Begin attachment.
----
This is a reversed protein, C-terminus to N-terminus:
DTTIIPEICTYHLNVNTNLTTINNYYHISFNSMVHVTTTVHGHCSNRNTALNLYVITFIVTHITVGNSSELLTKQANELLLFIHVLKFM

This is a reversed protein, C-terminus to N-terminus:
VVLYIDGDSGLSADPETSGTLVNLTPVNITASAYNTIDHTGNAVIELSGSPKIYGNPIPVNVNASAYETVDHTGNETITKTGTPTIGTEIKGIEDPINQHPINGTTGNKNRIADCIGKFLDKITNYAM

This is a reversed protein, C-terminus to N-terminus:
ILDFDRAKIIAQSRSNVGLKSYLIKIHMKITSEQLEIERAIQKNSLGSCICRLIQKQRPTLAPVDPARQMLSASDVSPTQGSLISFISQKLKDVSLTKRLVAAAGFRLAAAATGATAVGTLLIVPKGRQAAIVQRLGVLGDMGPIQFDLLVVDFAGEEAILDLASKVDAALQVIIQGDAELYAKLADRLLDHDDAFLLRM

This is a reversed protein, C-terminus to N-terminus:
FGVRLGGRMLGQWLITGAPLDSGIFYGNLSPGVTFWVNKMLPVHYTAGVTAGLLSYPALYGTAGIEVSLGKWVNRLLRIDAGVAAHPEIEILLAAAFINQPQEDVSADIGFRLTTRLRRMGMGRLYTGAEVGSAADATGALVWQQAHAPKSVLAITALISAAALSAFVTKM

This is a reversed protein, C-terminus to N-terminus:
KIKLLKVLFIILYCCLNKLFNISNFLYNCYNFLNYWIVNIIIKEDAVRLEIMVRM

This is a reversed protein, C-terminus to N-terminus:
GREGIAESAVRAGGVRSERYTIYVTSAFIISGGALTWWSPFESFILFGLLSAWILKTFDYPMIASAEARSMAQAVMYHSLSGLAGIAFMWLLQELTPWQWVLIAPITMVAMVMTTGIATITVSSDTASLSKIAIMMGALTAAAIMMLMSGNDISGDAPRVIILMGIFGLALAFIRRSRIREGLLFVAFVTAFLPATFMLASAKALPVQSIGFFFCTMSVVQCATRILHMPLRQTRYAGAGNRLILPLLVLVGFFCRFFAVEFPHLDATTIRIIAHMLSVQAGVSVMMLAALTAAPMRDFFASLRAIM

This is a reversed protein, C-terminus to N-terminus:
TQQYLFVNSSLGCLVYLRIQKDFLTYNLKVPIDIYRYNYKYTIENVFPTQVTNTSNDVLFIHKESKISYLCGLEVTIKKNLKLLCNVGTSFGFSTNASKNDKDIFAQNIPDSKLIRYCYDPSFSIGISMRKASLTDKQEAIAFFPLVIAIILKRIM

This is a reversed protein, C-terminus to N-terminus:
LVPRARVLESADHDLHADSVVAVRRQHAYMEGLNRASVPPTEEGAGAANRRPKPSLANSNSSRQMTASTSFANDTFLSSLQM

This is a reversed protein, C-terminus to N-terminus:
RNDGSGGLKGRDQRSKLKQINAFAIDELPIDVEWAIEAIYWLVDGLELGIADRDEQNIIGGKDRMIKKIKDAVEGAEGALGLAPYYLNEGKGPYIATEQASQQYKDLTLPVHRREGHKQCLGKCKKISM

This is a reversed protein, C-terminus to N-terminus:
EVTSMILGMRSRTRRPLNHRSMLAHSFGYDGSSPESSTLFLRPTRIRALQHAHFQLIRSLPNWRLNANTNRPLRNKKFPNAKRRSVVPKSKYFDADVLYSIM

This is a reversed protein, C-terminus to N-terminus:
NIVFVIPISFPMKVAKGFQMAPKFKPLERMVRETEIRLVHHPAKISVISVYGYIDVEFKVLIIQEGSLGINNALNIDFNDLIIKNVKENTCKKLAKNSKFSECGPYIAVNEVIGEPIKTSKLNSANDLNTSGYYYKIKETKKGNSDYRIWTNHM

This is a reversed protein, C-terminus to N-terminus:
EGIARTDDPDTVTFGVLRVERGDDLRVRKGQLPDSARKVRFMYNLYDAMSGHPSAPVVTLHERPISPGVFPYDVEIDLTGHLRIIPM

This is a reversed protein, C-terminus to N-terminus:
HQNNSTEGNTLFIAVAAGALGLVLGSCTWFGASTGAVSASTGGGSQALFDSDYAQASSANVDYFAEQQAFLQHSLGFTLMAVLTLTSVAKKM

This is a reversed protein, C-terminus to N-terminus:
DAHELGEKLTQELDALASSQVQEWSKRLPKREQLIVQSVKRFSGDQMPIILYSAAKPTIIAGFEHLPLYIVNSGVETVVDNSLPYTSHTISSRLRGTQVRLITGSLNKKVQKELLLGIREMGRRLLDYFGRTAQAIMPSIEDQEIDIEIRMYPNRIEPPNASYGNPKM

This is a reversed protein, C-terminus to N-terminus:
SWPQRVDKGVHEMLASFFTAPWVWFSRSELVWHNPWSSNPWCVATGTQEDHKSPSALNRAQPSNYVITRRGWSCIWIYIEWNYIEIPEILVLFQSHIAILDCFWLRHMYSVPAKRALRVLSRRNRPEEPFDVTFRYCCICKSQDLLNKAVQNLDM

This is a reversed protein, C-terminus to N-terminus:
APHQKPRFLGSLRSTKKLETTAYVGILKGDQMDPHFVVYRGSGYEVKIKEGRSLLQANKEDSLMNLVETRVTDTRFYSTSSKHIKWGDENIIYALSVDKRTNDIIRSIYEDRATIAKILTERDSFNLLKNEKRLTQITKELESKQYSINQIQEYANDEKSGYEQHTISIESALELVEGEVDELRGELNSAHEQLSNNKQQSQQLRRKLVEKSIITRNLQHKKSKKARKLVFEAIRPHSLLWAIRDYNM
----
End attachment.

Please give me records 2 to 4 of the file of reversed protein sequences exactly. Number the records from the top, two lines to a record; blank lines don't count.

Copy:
This is a reversed protein, C-terminus to N-terminus:
VVLYIDGDSGLSADPETSGTLVNLTPVNITASAYNTIDHTGNAVIELSGSPKIYGNPIPVNVNASAYETVDHTGNETITKTGTPTIGTEIKGIEDPINQHPINGTTGNKNRIADCIGKFLDKITNYAM

This is a reversed protein, C-terminus to N-terminus:
ILDFDRAKIIAQSRSNVGLKSYLIKIHMKITSEQLEIERAIQKNSLGSCICRLIQKQRPTLAPVDPARQMLSASDVSPTQGSLISFISQKLKDVSLTKRLVAAAGFRLAAAATGATAVGTLLIVPKGRQAAIVQRLGVLGDMGPIQFDLLVVDFAGEEAILDLASKVDAALQVIIQGDAELYAKLADRLLDHDDAFLLRM

This is a reversed protein, C-terminus to N-terminus:
FGVRLGGRMLGQWLITGAPLDSGIFYGNLSPGVTFWVNKMLPVHYTAGVTAGLLSYPALYGTAGIEVSLGKWVNRLLRIDAGVAAHPEIEILLAAAFINQPQEDVSADIGFRLTTRLRRMGMGRLYTGAEVGSAADATGALVWQQAHAPKSVLAITALISAAALSAFVTKM